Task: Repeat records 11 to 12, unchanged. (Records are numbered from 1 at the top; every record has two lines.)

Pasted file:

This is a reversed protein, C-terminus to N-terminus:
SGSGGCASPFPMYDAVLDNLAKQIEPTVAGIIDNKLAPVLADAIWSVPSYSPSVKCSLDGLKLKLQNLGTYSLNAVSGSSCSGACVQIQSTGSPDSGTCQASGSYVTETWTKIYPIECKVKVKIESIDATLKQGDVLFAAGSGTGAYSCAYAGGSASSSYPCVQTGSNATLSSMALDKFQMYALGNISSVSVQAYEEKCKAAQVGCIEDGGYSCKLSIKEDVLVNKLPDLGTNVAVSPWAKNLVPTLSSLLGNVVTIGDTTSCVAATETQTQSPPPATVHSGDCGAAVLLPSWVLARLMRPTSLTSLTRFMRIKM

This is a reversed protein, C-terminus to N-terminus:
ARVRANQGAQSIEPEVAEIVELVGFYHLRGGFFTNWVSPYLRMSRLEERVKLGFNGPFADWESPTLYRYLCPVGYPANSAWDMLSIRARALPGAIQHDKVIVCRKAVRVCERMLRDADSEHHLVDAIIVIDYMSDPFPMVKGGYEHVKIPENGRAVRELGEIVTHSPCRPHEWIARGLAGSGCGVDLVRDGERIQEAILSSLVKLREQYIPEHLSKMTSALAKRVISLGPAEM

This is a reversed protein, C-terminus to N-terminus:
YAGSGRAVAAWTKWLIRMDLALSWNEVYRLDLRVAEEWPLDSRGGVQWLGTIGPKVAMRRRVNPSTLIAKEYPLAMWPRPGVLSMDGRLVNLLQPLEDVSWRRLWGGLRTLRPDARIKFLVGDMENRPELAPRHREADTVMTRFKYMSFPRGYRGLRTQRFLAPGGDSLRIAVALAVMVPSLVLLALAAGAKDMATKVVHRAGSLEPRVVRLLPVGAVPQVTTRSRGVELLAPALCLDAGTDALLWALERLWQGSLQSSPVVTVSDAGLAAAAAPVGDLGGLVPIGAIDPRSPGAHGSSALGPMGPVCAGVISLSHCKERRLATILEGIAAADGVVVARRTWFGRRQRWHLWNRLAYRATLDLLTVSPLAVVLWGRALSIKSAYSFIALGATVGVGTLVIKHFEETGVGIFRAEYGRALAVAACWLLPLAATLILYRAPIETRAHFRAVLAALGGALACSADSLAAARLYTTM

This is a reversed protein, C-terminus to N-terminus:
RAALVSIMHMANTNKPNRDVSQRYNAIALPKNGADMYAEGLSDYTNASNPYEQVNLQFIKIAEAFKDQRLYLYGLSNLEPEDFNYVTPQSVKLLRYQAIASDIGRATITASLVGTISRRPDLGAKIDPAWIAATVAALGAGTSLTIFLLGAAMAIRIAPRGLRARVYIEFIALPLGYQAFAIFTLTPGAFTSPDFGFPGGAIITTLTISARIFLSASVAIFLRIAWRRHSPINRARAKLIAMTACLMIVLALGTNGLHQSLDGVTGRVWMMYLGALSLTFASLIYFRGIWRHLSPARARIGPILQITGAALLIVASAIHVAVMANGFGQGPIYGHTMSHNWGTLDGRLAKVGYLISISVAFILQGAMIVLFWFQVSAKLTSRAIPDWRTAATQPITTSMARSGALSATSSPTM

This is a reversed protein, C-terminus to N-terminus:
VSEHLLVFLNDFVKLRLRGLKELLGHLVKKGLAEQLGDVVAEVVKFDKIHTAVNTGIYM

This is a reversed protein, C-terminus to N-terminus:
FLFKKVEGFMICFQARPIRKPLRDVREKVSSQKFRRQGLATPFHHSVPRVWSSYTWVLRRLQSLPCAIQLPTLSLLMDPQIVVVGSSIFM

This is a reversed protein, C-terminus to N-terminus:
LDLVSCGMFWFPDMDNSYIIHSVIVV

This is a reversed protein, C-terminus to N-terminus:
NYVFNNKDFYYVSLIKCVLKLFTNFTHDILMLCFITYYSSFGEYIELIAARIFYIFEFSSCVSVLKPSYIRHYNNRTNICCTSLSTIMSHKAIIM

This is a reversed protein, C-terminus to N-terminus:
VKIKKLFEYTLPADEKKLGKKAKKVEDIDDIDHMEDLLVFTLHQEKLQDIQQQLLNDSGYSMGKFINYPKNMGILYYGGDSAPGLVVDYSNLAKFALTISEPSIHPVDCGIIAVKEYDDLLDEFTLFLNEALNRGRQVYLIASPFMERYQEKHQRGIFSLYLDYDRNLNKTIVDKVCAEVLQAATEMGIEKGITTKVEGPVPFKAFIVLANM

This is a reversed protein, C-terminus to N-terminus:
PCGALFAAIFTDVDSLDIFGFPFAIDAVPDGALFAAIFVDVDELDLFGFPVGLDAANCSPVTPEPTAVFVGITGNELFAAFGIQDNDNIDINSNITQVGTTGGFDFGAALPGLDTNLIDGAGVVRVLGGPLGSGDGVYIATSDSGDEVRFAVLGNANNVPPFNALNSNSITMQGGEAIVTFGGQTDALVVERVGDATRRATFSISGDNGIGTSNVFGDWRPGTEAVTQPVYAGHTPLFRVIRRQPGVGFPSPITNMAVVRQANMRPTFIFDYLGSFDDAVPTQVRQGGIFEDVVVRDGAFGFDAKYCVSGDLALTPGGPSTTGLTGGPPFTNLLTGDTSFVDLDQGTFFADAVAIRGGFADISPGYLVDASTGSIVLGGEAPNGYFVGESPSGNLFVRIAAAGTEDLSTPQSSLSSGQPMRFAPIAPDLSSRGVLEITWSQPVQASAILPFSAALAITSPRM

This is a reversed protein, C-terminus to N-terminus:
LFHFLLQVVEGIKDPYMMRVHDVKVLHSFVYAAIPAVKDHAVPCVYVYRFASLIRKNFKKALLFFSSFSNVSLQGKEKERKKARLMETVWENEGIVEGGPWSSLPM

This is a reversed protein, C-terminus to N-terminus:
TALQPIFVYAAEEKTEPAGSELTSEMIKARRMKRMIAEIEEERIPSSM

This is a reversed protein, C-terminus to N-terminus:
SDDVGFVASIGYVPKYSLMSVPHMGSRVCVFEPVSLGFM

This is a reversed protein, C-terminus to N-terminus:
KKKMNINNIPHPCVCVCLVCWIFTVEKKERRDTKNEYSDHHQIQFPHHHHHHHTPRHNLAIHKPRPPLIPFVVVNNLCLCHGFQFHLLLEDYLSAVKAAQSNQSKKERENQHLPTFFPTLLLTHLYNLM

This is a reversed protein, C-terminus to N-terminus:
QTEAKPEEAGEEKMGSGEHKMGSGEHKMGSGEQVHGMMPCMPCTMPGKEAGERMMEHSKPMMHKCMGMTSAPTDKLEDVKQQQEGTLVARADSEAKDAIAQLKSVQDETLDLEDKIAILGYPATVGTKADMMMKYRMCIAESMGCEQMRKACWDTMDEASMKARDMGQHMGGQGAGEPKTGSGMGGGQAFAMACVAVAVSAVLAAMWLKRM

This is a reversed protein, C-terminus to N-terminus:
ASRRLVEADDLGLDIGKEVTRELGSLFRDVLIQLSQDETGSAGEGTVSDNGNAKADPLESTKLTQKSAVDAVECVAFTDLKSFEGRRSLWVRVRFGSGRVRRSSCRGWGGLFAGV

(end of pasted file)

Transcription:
This is a reversed protein, C-terminus to N-terminus:
LFHFLLQVVEGIKDPYMMRVHDVKVLHSFVYAAIPAVKDHAVPCVYVYRFASLIRKNFKKALLFFSSFSNVSLQGKEKERKKARLMETVWENEGIVEGGPWSSLPM

This is a reversed protein, C-terminus to N-terminus:
TALQPIFVYAAEEKTEPAGSELTSEMIKARRMKRMIAEIEEERIPSSM